This week we learned that abolitionist Harriet Tubman will replace President Andrew Jackson on the $20 bill, leaving Alexander Hamilton on the $10 bill, a change from the initial plans that led journalists to write great lines like: “This time, Alexander Hamilton dodged the bullet.”
This news got me thinking: If Charlotte had its own currency, who would be on the front of our bills? After a bit of brainstorming with some colleagues, this is what I came up with. Have better ideas? Tweet us.
$1: Leon Levine
The Levine name is everywhere in Charlotte — Levine Museum of the New South, Levine Jewish Community Center, Levine Children’s Hospital, Levine Center for the Art.
Levine made his money by opening the first Family Dollar store (get it? Dollar?) in Charlotte and the company is headquartered in Matthews.
$5: Captain James Jack
The tavern-owning, horse-riding inspiration for a local pilsner is a central part of one of Charlotte’s most interesting pieces of history (assuming you believe it happened).
Captain Jack carried the Mecklenburg Declaration of Independence and Mecklenburg Resolves to the Continental Congress in 1775. We already have a statue of him, and that story is already so entrenched in Charlotte — Independence Boulevard, Meck Dec Day, Charlotte Independence, the beer — that it only makes sense to put the Captain on a bill.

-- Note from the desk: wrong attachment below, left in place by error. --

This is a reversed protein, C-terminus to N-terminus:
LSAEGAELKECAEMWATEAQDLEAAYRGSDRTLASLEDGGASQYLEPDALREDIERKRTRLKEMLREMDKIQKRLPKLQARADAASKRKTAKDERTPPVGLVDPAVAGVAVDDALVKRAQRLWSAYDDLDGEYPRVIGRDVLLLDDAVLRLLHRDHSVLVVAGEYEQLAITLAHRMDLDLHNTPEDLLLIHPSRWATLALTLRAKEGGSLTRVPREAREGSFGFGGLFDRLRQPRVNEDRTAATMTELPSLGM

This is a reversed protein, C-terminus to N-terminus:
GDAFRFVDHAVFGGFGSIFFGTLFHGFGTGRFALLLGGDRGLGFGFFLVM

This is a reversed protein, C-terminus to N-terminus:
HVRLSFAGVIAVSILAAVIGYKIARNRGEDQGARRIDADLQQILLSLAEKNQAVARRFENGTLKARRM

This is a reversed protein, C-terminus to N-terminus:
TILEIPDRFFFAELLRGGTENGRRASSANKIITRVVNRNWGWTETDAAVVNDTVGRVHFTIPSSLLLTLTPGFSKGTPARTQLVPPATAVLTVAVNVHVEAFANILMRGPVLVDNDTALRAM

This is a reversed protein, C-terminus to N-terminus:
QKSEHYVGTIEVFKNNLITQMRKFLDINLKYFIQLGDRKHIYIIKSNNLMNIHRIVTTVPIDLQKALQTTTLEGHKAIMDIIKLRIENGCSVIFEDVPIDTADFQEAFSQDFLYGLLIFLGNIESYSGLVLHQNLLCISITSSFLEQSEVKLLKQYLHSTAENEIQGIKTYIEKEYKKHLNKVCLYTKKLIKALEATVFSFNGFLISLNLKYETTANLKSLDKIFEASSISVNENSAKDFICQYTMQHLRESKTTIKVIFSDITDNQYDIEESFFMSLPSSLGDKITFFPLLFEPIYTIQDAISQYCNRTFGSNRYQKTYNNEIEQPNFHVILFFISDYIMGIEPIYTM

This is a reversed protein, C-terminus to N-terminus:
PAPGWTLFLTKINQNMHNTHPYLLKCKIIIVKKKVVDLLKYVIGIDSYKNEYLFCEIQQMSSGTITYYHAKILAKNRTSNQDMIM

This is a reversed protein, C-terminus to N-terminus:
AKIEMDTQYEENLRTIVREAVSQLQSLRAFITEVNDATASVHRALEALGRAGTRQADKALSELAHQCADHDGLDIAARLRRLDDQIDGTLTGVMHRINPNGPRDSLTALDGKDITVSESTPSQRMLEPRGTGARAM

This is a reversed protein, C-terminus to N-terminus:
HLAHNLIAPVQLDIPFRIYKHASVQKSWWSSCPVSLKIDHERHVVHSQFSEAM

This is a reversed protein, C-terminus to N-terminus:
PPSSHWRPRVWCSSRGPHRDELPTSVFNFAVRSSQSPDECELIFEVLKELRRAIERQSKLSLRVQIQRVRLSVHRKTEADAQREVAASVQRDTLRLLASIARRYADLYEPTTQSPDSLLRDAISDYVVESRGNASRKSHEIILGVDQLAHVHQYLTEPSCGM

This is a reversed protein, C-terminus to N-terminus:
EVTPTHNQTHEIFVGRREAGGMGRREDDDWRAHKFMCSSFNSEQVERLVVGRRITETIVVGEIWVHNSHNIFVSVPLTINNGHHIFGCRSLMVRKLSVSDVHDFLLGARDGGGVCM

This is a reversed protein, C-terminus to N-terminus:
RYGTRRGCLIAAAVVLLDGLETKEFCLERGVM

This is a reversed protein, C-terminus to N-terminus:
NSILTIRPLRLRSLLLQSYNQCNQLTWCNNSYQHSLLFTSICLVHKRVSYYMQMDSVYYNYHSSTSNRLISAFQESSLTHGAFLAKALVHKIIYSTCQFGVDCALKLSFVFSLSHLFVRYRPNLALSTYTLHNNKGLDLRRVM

$10: Harvey B. Gantt
He’s more than just a name on the side of the African-American Arts + Culture museum uptown. Gantt was the first African-American mayor of Charlotte, serving from 1983-87. He was also the first black person to enter previously all-white Clemson University.
$20: Queen Charlotte
We have to put the woman this fine city is named after on a bill, right? Queen Charlotte of Mecklenburg-Strelitz, Germany, was the wife of King George III of England.
I’m a big fan of the statue of her at the airport, so we could just use that look for the front of the bill.
$50: Jerry Richardson
He brought the NFL to Charlotte, which is kind of a big deal. But really the only reason I picked him is because I keep laughing at the thought of his grumpy face on the front of a bill.
$100: Hugh McColl
When you think Charlotte, you think banking. So it only makes sense that the largest bill would be graced by the face of the former Bank of America CEO.
And, like Levine, his name is plastered all over Charlotte — McColl Center for Art + Innovation, McColl Business School at Queens University of Charlotte — not to mention all the support he’s given to the arts in Charlotte.
Bonus: Ric Flair is absolutely going on the penny
HUGE thanks to Sergio Tovar for creating all of the currency illustrations.